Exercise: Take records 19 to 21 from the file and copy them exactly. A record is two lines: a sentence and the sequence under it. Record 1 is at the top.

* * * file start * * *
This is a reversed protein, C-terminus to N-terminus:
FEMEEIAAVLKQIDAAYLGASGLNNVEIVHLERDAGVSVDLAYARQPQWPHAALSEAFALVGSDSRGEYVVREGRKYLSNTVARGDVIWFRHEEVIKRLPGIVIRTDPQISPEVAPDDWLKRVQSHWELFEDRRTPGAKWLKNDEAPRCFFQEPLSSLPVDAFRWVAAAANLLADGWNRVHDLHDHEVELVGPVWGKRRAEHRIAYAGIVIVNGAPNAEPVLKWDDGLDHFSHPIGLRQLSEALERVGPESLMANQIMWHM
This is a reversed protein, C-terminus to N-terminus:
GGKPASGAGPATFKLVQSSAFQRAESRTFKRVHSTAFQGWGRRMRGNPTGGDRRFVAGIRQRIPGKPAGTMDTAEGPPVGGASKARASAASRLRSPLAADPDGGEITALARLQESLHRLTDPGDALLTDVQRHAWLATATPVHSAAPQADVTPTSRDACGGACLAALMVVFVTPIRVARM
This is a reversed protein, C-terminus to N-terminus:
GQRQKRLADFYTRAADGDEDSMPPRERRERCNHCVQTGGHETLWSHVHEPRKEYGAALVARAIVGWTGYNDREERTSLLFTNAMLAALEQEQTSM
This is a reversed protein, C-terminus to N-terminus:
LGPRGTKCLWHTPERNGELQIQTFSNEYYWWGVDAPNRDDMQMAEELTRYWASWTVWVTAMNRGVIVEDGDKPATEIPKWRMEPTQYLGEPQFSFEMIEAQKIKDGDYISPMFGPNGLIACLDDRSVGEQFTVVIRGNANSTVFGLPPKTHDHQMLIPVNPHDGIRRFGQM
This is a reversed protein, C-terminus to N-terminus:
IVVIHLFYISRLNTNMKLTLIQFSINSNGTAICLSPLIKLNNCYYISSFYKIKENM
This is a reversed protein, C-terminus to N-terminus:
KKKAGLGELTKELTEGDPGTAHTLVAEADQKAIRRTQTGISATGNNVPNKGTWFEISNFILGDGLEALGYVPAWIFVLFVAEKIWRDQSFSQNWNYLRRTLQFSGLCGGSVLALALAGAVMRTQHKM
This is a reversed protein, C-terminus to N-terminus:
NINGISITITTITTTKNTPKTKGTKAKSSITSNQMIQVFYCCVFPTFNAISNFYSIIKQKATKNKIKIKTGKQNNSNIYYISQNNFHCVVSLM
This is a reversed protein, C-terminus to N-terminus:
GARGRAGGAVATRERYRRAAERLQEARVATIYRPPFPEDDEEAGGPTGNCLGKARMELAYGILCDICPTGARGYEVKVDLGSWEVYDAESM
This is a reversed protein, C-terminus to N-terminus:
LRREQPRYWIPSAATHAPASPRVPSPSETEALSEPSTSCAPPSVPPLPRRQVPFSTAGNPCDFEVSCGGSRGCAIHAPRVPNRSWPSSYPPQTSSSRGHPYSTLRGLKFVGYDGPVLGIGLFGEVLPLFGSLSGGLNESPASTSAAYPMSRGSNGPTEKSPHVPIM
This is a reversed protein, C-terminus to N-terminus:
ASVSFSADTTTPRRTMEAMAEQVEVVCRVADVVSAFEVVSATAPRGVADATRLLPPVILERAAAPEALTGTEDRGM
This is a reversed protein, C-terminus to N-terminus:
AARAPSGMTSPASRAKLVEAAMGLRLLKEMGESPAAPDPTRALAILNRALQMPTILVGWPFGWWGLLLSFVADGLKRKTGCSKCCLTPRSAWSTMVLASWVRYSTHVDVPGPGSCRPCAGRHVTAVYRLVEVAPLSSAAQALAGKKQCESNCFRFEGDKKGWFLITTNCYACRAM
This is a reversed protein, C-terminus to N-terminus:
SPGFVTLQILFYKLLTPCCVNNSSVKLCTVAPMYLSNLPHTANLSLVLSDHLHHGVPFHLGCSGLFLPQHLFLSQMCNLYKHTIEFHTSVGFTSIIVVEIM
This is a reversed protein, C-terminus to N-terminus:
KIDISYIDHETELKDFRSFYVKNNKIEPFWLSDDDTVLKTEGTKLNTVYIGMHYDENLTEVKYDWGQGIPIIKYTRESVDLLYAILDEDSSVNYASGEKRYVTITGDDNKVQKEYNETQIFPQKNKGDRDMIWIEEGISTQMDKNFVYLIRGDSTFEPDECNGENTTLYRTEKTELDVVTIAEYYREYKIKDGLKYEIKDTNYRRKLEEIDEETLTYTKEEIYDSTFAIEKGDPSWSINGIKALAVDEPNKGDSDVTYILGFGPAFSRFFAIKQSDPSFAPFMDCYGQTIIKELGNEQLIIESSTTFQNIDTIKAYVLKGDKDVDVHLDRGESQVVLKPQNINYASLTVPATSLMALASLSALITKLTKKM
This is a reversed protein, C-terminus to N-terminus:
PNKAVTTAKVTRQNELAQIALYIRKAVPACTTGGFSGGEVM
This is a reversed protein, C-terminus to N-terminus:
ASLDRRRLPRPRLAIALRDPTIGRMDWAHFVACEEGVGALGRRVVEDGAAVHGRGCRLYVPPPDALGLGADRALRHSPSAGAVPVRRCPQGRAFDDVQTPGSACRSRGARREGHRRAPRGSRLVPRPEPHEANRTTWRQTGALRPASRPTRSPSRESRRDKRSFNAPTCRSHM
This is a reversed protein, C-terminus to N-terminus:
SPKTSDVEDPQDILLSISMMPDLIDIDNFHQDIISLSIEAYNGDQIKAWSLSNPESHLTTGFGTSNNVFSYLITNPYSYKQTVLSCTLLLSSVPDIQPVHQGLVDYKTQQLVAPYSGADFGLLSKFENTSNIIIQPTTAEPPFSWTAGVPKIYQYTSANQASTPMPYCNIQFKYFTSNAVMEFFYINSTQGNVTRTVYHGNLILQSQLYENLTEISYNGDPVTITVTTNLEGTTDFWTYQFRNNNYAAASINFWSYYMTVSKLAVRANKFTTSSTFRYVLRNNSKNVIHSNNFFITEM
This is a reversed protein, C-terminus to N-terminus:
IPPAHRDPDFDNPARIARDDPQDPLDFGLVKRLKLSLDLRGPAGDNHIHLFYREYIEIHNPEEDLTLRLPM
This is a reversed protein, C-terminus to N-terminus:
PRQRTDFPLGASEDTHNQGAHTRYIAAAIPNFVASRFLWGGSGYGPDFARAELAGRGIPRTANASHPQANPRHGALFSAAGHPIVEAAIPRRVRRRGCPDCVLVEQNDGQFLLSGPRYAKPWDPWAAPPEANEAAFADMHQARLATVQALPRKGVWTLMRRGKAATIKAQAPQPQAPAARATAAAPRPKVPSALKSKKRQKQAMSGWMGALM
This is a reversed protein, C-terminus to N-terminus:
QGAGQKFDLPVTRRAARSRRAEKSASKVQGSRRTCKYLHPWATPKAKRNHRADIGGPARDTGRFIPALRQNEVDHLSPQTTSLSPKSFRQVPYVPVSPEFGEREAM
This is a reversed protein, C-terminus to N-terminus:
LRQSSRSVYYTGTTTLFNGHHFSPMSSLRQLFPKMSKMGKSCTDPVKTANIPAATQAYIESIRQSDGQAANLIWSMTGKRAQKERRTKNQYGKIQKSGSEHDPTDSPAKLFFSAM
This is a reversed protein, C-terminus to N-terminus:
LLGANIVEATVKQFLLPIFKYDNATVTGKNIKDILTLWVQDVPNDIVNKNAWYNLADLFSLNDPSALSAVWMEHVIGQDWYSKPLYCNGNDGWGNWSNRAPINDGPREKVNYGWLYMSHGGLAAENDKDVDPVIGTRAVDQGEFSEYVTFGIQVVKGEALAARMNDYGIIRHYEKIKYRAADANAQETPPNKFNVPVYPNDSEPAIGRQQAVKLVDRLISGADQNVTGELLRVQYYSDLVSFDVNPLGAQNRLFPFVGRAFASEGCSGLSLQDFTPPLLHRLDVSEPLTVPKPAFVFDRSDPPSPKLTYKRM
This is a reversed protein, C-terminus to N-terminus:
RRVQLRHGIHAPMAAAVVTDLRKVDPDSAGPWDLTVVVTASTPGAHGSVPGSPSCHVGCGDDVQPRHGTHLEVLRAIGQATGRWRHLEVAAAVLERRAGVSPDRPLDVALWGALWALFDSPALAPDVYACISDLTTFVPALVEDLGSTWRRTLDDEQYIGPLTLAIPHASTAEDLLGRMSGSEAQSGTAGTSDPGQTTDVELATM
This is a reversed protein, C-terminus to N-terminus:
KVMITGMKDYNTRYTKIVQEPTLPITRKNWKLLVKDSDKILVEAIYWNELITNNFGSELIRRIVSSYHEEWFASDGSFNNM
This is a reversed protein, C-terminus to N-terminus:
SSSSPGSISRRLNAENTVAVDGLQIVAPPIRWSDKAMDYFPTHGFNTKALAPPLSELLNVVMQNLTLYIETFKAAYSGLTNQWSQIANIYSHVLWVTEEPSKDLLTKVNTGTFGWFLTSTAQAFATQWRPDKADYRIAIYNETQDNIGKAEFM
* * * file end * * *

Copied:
This is a reversed protein, C-terminus to N-terminus:
QGAGQKFDLPVTRRAARSRRAEKSASKVQGSRRTCKYLHPWATPKAKRNHRADIGGPARDTGRFIPALRQNEVDHLSPQTTSLSPKSFRQVPYVPVSPEFGEREAM
This is a reversed protein, C-terminus to N-terminus:
LRQSSRSVYYTGTTTLFNGHHFSPMSSLRQLFPKMSKMGKSCTDPVKTANIPAATQAYIESIRQSDGQAANLIWSMTGKRAQKERRTKNQYGKIQKSGSEHDPTDSPAKLFFSAM
This is a reversed protein, C-terminus to N-terminus:
LLGANIVEATVKQFLLPIFKYDNATVTGKNIKDILTLWVQDVPNDIVNKNAWYNLADLFSLNDPSALSAVWMEHVIGQDWYSKPLYCNGNDGWGNWSNRAPINDGPREKVNYGWLYMSHGGLAAENDKDVDPVIGTRAVDQGEFSEYVTFGIQVVKGEALAARMNDYGIIRHYEKIKYRAADANAQETPPNKFNVPVYPNDSEPAIGRQQAVKLVDRLISGADQNVTGELLRVQYYSDLVSFDVNPLGAQNRLFPFVGRAFASEGCSGLSLQDFTPPLLHRLDVSEPLTVPKPAFVFDRSDPPSPKLTYKRM